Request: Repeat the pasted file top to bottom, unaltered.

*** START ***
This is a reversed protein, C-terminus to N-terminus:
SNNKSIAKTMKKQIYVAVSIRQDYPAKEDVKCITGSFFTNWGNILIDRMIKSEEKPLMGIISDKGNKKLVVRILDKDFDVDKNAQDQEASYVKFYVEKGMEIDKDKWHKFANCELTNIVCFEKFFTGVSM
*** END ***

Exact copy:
This is a reversed protein, C-terminus to N-terminus:
SNNKSIAKTMKKQIYVAVSIRQDYPAKEDVKCITGSFFTNWGNILIDRMIKSEEKPLMGIISDKGNKKLVVRILDKDFDVDKNAQDQEASYVKFYVEKGMEIDKDKWHKFANCELTNIVCFEKFFTGVSM